Unfortunately, our strange fascination with self-destructive celebrities and the super wealthy seems to be affecting the good judgment of the Los Angeles County Sheriff’s department, which should have been a lot more diligent about doing their job when it comes to the chronically DUI Paris Hilton: After way too many DUI traffic stops than necessary to finally force her to face jail time, those jackasses allowed her to leave her jail cell today and go home.
Don’t even get me started on the house arrest thing, and the ankle bracelet. She’s Paris Hilton. There’s no such thing as House Arrest for someone like her. She lives in a mansion!!!!!! Come on!!!!
Now, don’t get me wrong: I don’t care what Paris Hilton does with herself. I really couldn’t give a flip. She can attend all the parties she wants, drink and snort coke as much as she wants, make as many accidental sex tapes as she wants, date rock stars and billionaire sons of trillionaires, and spend her endless fortune as she sees fit. Her decadence is completely irrelevant. To each his own. I sure as hell won’t judge her for wanting to have fun and live the life that she has chosen for herself.
But when Paris gets behind the wheel of her car after having one too many drinks, she becomes a criminal, and law enforcement agencies who cross paths with her have a responsibility to fulfill.
It was bad enough that it took as many traffic stops to finally have Paris face jail time. Already, the stench of inequity was in the air. But today, her release from jail after less than a week behind bars was like a giant kick to the huevos of the American Justice System.
It is very difficult to keep a society healthy when justice stops being blind. When the super-rich or the well-connected don’t have to answer to the same laws as the rest of the populace.
Believe it or not, the entire world is watching this moronic fiasco. This next step down a dangerous road towards self-destruction. They are watching the United States turn into a second-rate nation whose institutions now seem irreparably corrupt. (When an organization as powerful as the LAPD or the Los Angeles Sheriff’s office starts to cater to the whims of a washed-out billionaire party-girl who wanted to get out of jail, you know you’ve pretty-much hit rock bottom.)
What happened here? Did poor little Paris cry for her mommy? Did her shrink insist that she might have a anorexic relapse because of the stress? Was she losing too much weight eating prison food? Did her family’s lawyers threaten to sue?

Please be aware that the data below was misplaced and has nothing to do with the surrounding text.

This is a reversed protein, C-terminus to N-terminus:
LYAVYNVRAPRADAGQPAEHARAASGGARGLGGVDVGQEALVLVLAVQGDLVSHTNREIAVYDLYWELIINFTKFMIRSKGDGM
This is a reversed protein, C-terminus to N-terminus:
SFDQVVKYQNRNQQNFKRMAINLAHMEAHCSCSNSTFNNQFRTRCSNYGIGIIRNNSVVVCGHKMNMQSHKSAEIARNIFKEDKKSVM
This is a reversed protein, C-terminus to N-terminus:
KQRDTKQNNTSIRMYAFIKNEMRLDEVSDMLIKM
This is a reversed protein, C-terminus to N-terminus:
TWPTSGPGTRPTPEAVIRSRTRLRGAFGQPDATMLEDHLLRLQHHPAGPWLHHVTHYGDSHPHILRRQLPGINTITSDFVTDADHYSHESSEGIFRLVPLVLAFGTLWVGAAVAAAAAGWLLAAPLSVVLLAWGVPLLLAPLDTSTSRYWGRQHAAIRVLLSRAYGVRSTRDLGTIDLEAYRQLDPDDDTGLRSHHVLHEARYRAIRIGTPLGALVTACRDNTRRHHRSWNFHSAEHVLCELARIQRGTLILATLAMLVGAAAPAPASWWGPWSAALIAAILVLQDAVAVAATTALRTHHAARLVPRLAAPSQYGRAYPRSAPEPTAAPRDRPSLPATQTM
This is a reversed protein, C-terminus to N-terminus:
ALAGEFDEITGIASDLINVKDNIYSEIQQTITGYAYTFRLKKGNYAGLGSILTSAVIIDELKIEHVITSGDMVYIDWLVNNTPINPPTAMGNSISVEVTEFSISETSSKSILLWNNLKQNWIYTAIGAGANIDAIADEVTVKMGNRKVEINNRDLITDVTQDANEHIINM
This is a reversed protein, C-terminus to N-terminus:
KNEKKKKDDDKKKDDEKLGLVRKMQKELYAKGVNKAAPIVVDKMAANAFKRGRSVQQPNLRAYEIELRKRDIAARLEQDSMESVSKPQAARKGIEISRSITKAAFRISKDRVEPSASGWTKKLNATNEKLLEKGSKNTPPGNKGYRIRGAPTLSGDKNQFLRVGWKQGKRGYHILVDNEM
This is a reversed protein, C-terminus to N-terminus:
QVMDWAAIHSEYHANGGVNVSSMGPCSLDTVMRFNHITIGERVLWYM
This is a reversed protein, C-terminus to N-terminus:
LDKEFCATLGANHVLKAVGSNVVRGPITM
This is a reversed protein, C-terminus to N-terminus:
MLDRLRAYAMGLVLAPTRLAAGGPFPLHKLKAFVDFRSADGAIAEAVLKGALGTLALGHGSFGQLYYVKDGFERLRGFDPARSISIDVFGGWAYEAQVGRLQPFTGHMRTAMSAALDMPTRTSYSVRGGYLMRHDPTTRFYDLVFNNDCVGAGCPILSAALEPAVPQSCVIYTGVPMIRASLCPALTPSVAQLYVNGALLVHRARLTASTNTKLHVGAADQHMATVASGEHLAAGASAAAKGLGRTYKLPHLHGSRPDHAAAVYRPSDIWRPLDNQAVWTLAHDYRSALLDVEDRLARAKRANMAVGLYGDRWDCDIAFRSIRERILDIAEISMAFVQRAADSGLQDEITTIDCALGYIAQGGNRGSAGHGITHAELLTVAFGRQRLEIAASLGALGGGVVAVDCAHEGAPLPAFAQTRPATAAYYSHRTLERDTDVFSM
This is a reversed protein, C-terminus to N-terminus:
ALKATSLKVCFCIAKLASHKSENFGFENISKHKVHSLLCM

I’m glad that we’ve officially entered an era of “if you’re rich enough, you don’t actually have to go to jail anymore.” At least we know where we all stand.
Paris Hilton’s case, however insignificant to important world events like wars and elections and famines and pandemics as it may be, is sadly symptomatic of the larger problems facing the United States in the coming years. As insignificant and ridiculous as it is, it is nonetheless a turning point in this country’s history – and in the way that the United States is seen by the other 6 billion people around the world.
Thanks for turning “The Land of Opportunity” into “The Land of Corruption.” That was sweet. Well done, everybody. We used to think that the corruption was mostly at very high corporate levels like… the Enrons of the world. Now we know it has made its way to the LA County Jail as well.
Good job. Really. I raise my glass to you, whomever you are.
In a very real way, Paris Hilton is a (pop) cultural icon specifically because she embodies so many elements of American culture today, both good and bad. She is rich. She is glamorous. She does whatever she pleases. And at the same time, she is a trainwreck of self-indulgence, ego, and immaturity.
Our fascination with Paris may very well be as narcissistic as she is. That’s kind of scary, when you think of it this way: Paris Hilton isn’t just selling fashion and burgers and magazines. She is also selling the downfall of the American brand to everyone with access to a TV or a newspaper or an internet terminal.
Paris Hilton is the poster girl for what is probably the end for Brand USA. She is Inequity’s Typhoid Mary. She is what’s left of Lady Liberty once you strip her of the dusty robes once threaded with the abandoned dreams of the Founding Fathers. She has replaced Superman and Captain America as the vessel for the new American identity. And that is scary as hell.
As a friend emailed me today:
“Paris Hilton is the charicature of American success — unbelievably rich, amazingly ignorant, moderately attractive after several surgeries, slutty, and self-destructive.”
I get goosebumps just reading that. Brand USA needs some serious help. What the hell happened?!